Bright Primate performing "Get Back @ Me"
Last Thursday at Felt was the night that two became one: Boston and chiptunes.If chiptunes ever take over the world, the audience at Boston8bit's
"Nintendo Music Thursday" will brag and preen. They were there; you
weren't. Far more likely, however, chiptunes will go down in limited
history as another form of arcane computer performance art. Music,
nostalgia, and groovin' out, all mixed in with the one thing machines
can't give us: love.But before you love chiptune music, you
must know it. Chip music is produced by sound chips from old video game
machines, i.e., using Nintendos to create songs. This music is made by
people whose introduction to existential dread was Mario's knowledge
that the Princess was in another castle. They know how many bits are in
a byte, and they know that the optimal number of bits is 8.The show opened with duo Bright Primate. James Therrien, who studied composition at the Boston Conservatory,
looked like Milhouse Van Houten come to life and warped into adulthood as
he jammed on Gameboys. Lydia Marsala dressed like a girl in a Buggles
video and sang not like a diminutive white girl but a fat black woman.
They performed their own songs (a fusion of chiptunes and rock) and
covers (Outkast's "Hey Ya").
was the pro, and as such, he played the longest set. I don't remember
the names of any of his songs, because they were too good. There were
so many of them -- covers, megamixes, theme songs, all mashed up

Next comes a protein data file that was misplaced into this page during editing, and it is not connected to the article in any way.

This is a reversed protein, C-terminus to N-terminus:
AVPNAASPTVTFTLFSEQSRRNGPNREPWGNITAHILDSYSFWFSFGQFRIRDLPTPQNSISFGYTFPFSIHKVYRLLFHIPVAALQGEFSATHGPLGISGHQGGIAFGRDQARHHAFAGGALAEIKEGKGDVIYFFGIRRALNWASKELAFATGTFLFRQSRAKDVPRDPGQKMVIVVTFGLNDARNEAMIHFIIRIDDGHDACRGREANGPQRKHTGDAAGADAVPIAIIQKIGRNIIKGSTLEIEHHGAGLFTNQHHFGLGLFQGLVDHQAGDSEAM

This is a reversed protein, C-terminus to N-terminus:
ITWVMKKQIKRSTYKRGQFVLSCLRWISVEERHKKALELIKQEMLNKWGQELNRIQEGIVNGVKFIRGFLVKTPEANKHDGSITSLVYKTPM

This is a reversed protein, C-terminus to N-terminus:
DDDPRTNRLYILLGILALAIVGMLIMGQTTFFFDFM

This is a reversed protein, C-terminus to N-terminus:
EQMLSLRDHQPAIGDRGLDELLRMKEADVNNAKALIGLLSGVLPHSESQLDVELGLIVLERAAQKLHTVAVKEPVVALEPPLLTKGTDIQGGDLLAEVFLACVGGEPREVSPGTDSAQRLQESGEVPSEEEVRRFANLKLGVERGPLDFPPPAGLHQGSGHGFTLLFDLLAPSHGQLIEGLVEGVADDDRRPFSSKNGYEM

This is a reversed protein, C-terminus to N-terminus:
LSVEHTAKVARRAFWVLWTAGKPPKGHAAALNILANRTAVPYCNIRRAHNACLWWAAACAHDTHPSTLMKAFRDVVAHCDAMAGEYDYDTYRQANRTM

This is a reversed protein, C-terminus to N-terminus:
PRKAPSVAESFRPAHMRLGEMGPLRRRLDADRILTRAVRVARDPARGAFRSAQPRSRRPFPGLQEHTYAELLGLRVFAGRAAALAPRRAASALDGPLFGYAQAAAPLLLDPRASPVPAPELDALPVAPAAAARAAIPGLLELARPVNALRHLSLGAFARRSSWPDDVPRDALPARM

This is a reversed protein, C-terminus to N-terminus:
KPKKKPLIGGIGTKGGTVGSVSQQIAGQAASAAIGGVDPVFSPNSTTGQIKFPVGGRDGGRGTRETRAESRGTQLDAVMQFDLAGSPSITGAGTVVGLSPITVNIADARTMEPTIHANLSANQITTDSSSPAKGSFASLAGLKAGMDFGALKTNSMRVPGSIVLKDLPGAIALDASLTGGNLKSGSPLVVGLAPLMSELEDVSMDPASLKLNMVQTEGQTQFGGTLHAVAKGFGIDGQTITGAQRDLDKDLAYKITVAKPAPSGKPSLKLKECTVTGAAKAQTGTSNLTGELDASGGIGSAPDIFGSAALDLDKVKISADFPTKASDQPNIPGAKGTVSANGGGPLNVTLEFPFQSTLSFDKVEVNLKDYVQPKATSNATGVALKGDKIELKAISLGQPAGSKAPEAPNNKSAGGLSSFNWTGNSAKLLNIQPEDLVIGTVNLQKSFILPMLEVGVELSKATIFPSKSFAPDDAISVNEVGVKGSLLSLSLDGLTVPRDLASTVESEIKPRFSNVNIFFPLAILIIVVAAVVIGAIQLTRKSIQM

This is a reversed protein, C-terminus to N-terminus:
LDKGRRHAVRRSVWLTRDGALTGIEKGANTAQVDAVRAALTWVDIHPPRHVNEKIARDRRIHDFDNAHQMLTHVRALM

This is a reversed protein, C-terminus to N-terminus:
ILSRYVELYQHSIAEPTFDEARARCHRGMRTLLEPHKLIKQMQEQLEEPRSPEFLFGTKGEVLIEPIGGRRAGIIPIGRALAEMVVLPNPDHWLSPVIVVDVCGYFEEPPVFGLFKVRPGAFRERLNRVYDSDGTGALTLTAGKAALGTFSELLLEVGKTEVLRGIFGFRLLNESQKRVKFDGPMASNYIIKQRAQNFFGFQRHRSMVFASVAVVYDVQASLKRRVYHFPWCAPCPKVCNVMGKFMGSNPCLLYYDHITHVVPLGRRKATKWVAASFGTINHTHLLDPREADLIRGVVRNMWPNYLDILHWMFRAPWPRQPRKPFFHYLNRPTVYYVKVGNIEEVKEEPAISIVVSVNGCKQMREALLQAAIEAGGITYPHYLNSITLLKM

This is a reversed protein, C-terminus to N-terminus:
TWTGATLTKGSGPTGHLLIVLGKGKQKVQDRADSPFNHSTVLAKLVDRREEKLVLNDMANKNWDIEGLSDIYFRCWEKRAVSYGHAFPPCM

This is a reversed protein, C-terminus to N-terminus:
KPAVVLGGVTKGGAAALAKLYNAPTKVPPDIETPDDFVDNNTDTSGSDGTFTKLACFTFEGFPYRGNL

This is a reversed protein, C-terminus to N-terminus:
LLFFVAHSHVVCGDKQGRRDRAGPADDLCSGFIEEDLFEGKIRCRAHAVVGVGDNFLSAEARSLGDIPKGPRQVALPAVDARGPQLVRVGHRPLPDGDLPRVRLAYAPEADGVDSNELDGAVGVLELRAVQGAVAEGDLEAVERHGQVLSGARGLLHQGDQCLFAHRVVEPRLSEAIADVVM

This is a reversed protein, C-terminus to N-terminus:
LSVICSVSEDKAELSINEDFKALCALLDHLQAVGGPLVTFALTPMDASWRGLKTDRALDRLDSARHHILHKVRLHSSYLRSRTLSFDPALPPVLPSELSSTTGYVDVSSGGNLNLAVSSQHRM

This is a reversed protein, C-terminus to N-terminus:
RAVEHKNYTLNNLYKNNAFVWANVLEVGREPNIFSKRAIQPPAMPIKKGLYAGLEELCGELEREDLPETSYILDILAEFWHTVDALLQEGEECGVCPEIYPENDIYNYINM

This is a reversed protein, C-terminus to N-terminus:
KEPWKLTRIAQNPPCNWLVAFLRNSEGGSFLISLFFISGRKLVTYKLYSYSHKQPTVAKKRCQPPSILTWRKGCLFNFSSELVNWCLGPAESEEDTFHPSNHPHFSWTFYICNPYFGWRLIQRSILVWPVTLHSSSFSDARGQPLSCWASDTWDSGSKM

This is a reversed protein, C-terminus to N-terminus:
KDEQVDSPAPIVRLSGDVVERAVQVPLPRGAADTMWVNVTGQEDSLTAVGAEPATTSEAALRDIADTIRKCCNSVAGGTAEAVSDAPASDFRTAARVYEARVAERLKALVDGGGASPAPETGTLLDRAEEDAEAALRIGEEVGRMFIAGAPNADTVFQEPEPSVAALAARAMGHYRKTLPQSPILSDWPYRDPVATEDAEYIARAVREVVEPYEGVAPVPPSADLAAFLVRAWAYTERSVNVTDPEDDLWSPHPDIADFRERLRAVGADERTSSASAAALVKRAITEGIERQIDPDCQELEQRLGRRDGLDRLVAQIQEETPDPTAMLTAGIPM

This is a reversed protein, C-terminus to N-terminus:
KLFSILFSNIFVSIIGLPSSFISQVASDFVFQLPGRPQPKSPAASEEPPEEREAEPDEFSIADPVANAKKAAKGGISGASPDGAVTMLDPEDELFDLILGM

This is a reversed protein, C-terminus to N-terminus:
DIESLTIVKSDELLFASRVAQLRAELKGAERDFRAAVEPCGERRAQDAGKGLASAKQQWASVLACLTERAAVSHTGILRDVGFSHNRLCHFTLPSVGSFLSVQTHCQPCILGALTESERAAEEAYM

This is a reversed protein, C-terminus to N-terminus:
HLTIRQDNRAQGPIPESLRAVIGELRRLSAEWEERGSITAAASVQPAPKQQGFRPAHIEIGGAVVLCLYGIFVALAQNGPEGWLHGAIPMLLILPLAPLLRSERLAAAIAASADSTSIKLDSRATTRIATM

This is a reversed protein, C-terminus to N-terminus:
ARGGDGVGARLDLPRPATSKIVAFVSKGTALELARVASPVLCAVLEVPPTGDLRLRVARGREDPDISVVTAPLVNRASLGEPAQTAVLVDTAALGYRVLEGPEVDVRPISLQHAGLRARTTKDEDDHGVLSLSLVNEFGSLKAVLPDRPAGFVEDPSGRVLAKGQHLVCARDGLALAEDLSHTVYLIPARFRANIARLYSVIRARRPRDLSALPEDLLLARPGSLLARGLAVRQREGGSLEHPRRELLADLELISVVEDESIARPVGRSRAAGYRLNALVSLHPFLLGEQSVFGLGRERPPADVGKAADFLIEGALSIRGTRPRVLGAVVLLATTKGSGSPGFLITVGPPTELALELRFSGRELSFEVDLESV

together in a glorious symbiosis that the guy from Adventure Island would happily trade many eggs for. He swayed and jumped with the music as it moved him. I danced like my shame depended on it.One
of the essential philosophies of chiptune music is the fourth wall
being broken down and its bricks being used to make new rooms. So if we
do that, and look at Boston's chiptune community (as represented in
this show) as a mirror image of a sitcom universe, then Bright Primate
are the heteronormative couple, Oxygenstar is the guru, and Active Knowledge is comic relief.It's not that Active Knowledge's music was bad. He played songs that were exclusively about World of Warcraft, Halo,
and being depressed and/or on mushrooms. He wore a plastic space helmet
and complained about how it cost him forty dollars. He covered Madonna
and George Michael, but without the panache that makes these ironic
covers worthwhile. And his voice -- Allah save us from his voice. There
are knife-demons I'd rather face in Jahannam than listen to Active
Knowledge do the high part of "Careless Whisper."If you don't
know chiptune music, this is probably a good time to discover it. It's
like if the BBS people from the '90s met in posh clubs instead of
basements. The music is obscure and insidery and mostly really
enjoyable. As Bright Primate's James Therrien told me that night:
"Nobody knows, nobody cares. But the people that wear this T-shirt," he
said, pointing at his "CHIP TUNE MUSIC" shirt, "they love it. And
that's good enough."
--Arafat Kazi, Bangladeshi rock star and BU grad student
Slideshow from "Nintendo Music Thursday"